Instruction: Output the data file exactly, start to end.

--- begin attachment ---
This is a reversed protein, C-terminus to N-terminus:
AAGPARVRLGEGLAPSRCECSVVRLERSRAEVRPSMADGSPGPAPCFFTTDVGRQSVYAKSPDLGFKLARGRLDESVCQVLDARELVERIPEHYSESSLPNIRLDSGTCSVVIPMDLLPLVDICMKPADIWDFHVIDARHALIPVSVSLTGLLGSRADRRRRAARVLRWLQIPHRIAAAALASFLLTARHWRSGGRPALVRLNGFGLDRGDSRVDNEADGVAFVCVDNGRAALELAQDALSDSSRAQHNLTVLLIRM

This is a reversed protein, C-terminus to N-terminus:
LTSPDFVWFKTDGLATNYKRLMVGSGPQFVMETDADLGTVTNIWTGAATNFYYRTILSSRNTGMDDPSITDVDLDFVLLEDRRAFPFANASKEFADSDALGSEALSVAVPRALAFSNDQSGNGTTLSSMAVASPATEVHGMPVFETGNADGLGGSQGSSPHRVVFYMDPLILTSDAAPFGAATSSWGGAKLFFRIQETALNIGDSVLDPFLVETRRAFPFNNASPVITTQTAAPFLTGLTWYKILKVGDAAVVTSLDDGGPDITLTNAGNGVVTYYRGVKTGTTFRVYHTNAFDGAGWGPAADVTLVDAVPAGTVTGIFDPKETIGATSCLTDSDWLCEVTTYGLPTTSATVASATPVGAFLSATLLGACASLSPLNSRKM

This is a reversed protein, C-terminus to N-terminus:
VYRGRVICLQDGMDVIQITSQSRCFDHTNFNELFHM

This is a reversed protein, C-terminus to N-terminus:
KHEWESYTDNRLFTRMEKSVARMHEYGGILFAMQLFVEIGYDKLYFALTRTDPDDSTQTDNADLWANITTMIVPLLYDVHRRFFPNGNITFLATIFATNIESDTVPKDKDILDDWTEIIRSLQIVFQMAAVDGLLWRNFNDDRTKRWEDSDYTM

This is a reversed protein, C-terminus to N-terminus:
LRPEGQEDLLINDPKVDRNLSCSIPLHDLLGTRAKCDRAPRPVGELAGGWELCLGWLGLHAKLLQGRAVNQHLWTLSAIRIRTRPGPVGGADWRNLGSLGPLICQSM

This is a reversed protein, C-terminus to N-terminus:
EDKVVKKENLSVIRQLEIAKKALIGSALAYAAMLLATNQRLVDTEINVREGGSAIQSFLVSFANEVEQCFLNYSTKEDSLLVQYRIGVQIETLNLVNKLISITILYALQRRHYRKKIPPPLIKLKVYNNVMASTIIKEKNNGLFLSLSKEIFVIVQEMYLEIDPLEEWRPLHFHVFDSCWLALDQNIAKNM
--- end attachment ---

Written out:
This is a reversed protein, C-terminus to N-terminus:
AAGPARVRLGEGLAPSRCECSVVRLERSRAEVRPSMADGSPGPAPCFFTTDVGRQSVYAKSPDLGFKLARGRLDESVCQVLDARELVERIPEHYSESSLPNIRLDSGTCSVVIPMDLLPLVDICMKPADIWDFHVIDARHALIPVSVSLTGLLGSRADRRRRAARVLRWLQIPHRIAAAALASFLLTARHWRSGGRPALVRLNGFGLDRGDSRVDNEADGVAFVCVDNGRAALELAQDALSDSSRAQHNLTVLLIRM

This is a reversed protein, C-terminus to N-terminus:
LTSPDFVWFKTDGLATNYKRLMVGSGPQFVMETDADLGTVTNIWTGAATNFYYRTILSSRNTGMDDPSITDVDLDFVLLEDRRAFPFANASKEFADSDALGSEALSVAVPRALAFSNDQSGNGTTLSSMAVASPATEVHGMPVFETGNADGLGGSQGSSPHRVVFYMDPLILTSDAAPFGAATSSWGGAKLFFRIQETALNIGDSVLDPFLVETRRAFPFNNASPVITTQTAAPFLTGLTWYKILKVGDAAVVTSLDDGGPDITLTNAGNGVVTYYRGVKTGTTFRVYHTNAFDGAGWGPAADVTLVDAVPAGTVTGIFDPKETIGATSCLTDSDWLCEVTTYGLPTTSATVASATPVGAFLSATLLGACASLSPLNSRKM

This is a reversed protein, C-terminus to N-terminus:
VYRGRVICLQDGMDVIQITSQSRCFDHTNFNELFHM

This is a reversed protein, C-terminus to N-terminus:
KHEWESYTDNRLFTRMEKSVARMHEYGGILFAMQLFVEIGYDKLYFALTRTDPDDSTQTDNADLWANITTMIVPLLYDVHRRFFPNGNITFLATIFATNIESDTVPKDKDILDDWTEIIRSLQIVFQMAAVDGLLWRNFNDDRTKRWEDSDYTM

This is a reversed protein, C-terminus to N-terminus:
LRPEGQEDLLINDPKVDRNLSCSIPLHDLLGTRAKCDRAPRPVGELAGGWELCLGWLGLHAKLLQGRAVNQHLWTLSAIRIRTRPGPVGGADWRNLGSLGPLICQSM

This is a reversed protein, C-terminus to N-terminus:
EDKVVKKENLSVIRQLEIAKKALIGSALAYAAMLLATNQRLVDTEINVREGGSAIQSFLVSFANEVEQCFLNYSTKEDSLLVQYRIGVQIETLNLVNKLISITILYALQRRHYRKKIPPPLIKLKVYNNVMASTIIKEKNNGLFLSLSKEIFVIVQEMYLEIDPLEEWRPLHFHVFDSCWLALDQNIAKNM